The book took me a while to get into. The plot starts slow, but picks up quickly, and becomes richer and more engaging as the book progresses. Silence Leigh is an interesting character set in an complex world. Most of her world is controlled by a Hegemony, a social system where women are little more than slaves, without rights or power. Into the system comes Silence, who was raised in the Fringe by a grandfather who supported her desire to be a star ship pilot - something unheard of in the Hegemony. In the end, events force her into a marriage of convenience with two men - yes, a triple marriage. The author, Scott, is apparently known for the gender-bending sexuality of her novels. Since this is my first Scott, I can't speak to more of that.
The most interesting part of the Scott's world building is space flight. It took me until nearly the end of the book to figure out the details, but once I did, I find the system fascinating. To fly by music, literally, is creative and intriguing. And then to add it the concept of magus, and their abilities to bend or manipulate reality. It almost has a Star Wars feel  - magic and machine, technology and fantasy blended.
I was also pleasantly surprised by how modern it felt - being that is was published in 1985, I expect some dated references but they're weren't any that I could detect. No gold-lamé jumpsuits or green bulbous aliens or laser swords. Scott did an excellent job of creating logical technology and systems that give the story a credible feel.
In the end, while this book isn't a stay-up-into-the-wee-smaws sort of story, I enjoyed it and I'm looking forward to reading the next two.

Bookmarks: 7 of 10

Awards: None

ISBN: 0-671-55952-4
Date Finished: 5-1-2015
Pages: 339

Monday, May 4, 2015

Ramble: Free Comic Book Day

While I have heard of this marvelous phenomenon, Free Comic Book Day, for several years, I don't usually get a chance to participate.

Not this year! I actually heard about it in time, and rallied my troops (a.k.a. fellow nerd-friends) and we trooped off to our local comic book shop to partake.

While the shop usually only lets adults take one, the owner let me take two - we go in a lot and buy things, so he likes me.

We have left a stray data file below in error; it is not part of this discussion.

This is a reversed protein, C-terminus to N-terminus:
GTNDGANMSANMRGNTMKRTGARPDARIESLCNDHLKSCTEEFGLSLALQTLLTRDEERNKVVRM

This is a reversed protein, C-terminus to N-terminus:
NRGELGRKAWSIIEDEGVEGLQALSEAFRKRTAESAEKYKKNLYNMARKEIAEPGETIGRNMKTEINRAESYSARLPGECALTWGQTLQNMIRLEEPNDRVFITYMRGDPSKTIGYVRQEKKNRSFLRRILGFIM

Here is what I picked up:

Tales of Honor - the Graphic Novel based on David Weber's Honor Harrington series, which I have, although I haven't read. I do enjoy bad-ass female military stories, and this is just the thing.

Neil Gaiman's Lady Justice - I was attracted to the cover and the title, and then when I saw the author? Well, that sealed the deal. I enjoy Gaiman's work, even if I don't always understand it. And this just looked fabulous!

PS: Husband got this one. We aren't Canadian, nor do we have many friends who are. He got it purely for the humorous factor.

Sunday, May 3, 2015

Review: Delavier's Women's Strength Training Anatomy Workouts by Frédéric Delavier and Michael Gundill

Synopsis: Delavier’s Women’s Strength Training Anatomy Workouts delivers the exercises, programming, and advice you need for the results you want. Based on the anatomical features unique to women, this new guide sets the standard for women’s strength training. 290 full-color illustrations allow you to see inside 157 exercises and 49 programs for strengthening, sculpting, and developing your arms, chest, back, shoulders, abs, legs, and glutes. Step-by-step instructions work in tandem with the anatomical illustrations to ensure understanding of maximizing the efficiency of each exercise. You’ll see how muscles interact with surrounding joints and skeletal structures and learn how variations of movements can isolate specific muscles and achieve targeted results. Delavier’s Women’s Strength Training Anatomy includes proven programming for reducing fat, adding lean muscle, and sculpting every body region. Whether you’re beginning a program or enhancing an existing routine, working out at home or at the gym, it’s all here and all in the stunning detail that only Frédéric Delavier can provide. (from the back of the book)